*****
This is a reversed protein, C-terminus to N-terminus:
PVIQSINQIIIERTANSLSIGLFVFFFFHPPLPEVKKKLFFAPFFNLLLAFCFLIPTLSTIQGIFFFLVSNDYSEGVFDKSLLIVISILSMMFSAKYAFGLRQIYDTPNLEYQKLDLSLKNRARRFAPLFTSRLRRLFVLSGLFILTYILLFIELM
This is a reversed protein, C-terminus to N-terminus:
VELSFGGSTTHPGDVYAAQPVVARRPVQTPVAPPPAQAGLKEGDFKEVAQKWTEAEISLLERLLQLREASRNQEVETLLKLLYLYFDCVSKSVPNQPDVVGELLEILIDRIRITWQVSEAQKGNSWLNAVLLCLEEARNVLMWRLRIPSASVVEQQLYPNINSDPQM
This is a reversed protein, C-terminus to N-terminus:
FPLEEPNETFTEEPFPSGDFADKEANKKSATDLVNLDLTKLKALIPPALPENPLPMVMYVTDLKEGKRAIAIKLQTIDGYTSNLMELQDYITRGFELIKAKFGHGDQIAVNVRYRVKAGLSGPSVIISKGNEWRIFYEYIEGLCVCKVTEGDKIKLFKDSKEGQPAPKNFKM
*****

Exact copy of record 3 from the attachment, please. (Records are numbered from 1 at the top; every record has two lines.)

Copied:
This is a reversed protein, C-terminus to N-terminus:
FPLEEPNETFTEEPFPSGDFADKEANKKSATDLVNLDLTKLKALIPPALPENPLPMVMYVTDLKEGKRAIAIKLQTIDGYTSNLMELQDYITRGFELIKAKFGHGDQIAVNVRYRVKAGLSGPSVIISKGNEWRIFYEYIEGLCVCKVTEGDKIKLFKDSKEGQPAPKNFKM